Research administration professionals: we understand the true costs of bureaucracy, we know where the (administrative) bodies are buried and we have read The Guidance (twice).
Research administrators are by nature translators. They sit (occasionally uncomfortably) at the intersection of the academic and the administrative worlds. Their roles can be highly diverse, from ordering Post-it notes to coordinating ethical reviews, but they do have one universal commonality. Their passion is for research and not for bureaucracy.
Few people understand the burden of bureaucracy more viscerally than research administrators do. Much time and effort is expended by research managers and administrators in trying to protect researchers from the worst excesses of the inevitable bureaucracy that surrounds the expenditure of public and charitable funds.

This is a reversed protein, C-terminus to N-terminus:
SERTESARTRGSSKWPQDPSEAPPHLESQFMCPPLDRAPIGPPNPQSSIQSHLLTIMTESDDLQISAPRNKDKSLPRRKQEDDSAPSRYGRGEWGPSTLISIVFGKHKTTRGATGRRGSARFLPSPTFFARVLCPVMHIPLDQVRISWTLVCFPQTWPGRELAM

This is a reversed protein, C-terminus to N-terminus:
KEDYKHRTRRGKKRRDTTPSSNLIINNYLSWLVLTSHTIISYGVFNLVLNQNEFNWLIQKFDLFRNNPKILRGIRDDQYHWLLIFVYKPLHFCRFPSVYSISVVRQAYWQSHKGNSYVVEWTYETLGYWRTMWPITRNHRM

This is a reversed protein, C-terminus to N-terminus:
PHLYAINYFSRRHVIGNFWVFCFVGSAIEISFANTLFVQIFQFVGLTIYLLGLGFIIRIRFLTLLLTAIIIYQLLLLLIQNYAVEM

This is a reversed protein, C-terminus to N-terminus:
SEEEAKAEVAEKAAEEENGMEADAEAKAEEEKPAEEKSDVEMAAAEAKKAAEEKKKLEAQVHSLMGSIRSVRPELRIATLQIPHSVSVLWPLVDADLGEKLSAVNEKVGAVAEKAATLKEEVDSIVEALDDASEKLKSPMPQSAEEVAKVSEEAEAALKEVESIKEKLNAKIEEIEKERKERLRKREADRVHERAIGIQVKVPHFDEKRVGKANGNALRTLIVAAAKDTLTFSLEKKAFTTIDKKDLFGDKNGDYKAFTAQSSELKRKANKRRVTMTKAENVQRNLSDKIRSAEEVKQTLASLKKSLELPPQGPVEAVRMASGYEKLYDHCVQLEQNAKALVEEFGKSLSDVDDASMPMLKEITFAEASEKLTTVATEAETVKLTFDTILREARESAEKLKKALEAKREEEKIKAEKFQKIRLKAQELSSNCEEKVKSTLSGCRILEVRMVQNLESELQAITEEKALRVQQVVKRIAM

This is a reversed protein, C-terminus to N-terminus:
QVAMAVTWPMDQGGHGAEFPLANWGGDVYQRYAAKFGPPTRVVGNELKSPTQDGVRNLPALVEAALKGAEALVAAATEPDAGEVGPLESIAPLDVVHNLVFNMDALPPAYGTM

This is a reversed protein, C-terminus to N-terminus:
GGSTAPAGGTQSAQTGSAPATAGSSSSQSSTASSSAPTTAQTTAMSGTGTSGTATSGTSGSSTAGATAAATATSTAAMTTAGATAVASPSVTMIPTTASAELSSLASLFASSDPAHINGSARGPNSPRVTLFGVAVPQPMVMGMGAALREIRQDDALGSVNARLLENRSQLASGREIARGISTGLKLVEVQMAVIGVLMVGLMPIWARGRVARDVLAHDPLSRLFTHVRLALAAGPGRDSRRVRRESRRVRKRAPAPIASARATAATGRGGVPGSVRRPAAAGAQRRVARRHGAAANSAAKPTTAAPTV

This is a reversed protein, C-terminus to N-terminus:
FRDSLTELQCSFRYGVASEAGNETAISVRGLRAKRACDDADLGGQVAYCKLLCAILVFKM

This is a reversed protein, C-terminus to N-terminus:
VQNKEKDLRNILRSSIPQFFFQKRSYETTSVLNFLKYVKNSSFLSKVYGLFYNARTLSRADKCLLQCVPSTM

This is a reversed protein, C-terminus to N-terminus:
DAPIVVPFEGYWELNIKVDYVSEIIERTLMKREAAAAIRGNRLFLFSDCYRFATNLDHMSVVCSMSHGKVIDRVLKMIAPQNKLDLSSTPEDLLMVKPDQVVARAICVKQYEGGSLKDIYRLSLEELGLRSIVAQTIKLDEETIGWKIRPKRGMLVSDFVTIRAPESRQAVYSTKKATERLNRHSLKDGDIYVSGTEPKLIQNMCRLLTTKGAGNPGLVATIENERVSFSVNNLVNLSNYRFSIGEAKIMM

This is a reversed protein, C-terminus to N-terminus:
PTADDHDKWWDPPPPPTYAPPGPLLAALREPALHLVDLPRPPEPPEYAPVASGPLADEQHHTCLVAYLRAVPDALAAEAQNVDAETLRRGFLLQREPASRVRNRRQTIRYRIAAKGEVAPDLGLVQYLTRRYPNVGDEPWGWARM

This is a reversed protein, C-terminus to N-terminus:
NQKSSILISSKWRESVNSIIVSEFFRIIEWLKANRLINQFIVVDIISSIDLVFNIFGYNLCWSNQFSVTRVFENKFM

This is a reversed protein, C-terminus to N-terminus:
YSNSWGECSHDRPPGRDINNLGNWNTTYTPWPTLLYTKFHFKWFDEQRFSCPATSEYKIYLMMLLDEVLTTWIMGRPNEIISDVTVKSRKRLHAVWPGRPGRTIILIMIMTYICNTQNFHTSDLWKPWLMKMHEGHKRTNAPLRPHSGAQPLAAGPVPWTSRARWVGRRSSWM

They are specialists in areas which most people are either ambivalent about or actively try to avoid (see also: REF). More often than not, when a particular process is required from a funding body or regulator, it will be a research administrator who will pick this up rather than a researcher.
As such, research administrators are uniquely placed to interpret the impact, on both the environment and the researchers, of either removing a process or requiring a new one. If you wanted to say, design and implement a brand new, fully digital, user-designed grants application system, engaging with the research management and administration community would be a good way of ensuring that said implementation would be successful and achieve the objectives it set out to address.